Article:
Two English Girls

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I was on a roll with Truffaut’s films till I got to Two English Girls, which based on a Henri-Pierre Roche novel. Again Jean-Pierre Léaud stars as Claude, a young man whose mother sends him to stay with her British friend, who’s the mother of two young women, Ann and Muriel. Ann decides that Claude and her sister Muriel, who’s possibly going blind, are perfect for each other. Claude is rather inexperienced with women and there aren’t any other young women

All the characters are solemn. Missing in Two English Girls is the humor that is found in most of Truffaut films like Stolen Kisses, Bed and Board, Zazie dan le Metro, or even The 400 Blows. Since Jean-Pierre Léaud is never better than when he can be funny, so I’m not sure why that talent is wasted here. Probably the story is somber, but then why adapt this book? I just can’t figure out what compelled Truffaut to make this film.

Ann keeps pushing Claude into Muriel’s arms. She says it’s because Muriel is so smart and talented, but we just are told she is. There’s no demonstration of her talent or intelligence. Thus the film unintentionally demonstrates the poor results when you break the “show, don’t tell” rule of writing.

Claude does fall for Muriel, but I thought that’s because Ann and Muriel were the only women he saw. It’s almost like Claude is stuck on a low budget, Gilded Age version of The Bachelor. Eventually, Muriel pushes Claude away so the turns to Ann.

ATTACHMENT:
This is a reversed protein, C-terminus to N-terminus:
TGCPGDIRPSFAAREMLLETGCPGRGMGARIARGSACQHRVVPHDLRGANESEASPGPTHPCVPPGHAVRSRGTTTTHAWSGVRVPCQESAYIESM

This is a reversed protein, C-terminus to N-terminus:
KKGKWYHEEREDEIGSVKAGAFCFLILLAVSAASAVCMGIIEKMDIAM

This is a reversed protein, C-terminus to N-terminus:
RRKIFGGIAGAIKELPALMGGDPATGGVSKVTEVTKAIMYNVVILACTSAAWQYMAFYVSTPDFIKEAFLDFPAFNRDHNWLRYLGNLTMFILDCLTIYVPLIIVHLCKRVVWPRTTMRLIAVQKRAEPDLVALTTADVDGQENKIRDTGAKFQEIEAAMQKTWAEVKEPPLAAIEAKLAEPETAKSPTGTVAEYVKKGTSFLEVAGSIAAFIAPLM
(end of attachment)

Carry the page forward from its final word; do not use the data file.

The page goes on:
I bet you guess that some complications ensue, but they aren’t as explosive as you’d hope. These characters were more Zen than any I can remember. Very matter of fact and earnest. Very little joy. And when a character is heart-broken, he or she was something of a stoic zombie.

“Sometimes even Homer sleeps,” and in the case of Two English Girls, Truffaut seemed to be napping.

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Jules and Jim

Truffaut’s Jules and Jim is rightly considered a classic. Based on an autobiographical  novel by Henri-Pierre Roché, the story focuses on two young men, with a deep friendship. Jules is Austrian and lives in Paris, while Jim is French. They share a way of looking at the world. Both are looking for love in 1912. When they meet Catherine, who resembles a sculpture which they view as the paragon of female beauty, they’re both struck by her spirit and openness. Jim agrees to let Jules court and marry her.